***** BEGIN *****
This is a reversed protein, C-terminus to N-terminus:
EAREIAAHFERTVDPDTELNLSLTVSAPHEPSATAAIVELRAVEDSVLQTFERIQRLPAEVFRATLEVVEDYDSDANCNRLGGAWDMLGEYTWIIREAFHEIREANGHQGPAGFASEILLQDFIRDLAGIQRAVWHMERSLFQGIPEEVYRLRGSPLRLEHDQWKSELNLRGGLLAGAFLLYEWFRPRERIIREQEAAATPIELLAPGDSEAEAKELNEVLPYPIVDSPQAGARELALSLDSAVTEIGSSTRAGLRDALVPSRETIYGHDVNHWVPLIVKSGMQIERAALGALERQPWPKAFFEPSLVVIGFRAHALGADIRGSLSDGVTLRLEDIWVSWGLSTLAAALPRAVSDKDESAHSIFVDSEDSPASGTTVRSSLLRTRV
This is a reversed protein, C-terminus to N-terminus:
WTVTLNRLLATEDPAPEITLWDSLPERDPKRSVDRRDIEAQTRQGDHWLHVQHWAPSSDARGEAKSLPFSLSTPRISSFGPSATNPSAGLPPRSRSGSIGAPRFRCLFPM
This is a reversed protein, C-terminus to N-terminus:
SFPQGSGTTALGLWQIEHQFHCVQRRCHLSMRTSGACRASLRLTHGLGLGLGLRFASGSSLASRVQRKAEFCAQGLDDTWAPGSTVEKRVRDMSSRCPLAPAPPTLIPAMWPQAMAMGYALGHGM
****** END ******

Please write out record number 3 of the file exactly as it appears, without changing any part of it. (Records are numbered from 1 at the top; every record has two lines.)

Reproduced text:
This is a reversed protein, C-terminus to N-terminus:
SFPQGSGTTALGLWQIEHQFHCVQRRCHLSMRTSGACRASLRLTHGLGLGLGLRFASGSSLASRVQRKAEFCAQGLDDTWAPGSTVEKRVRDMSSRCPLAPAPPTLIPAMWPQAMAMGYALGHGM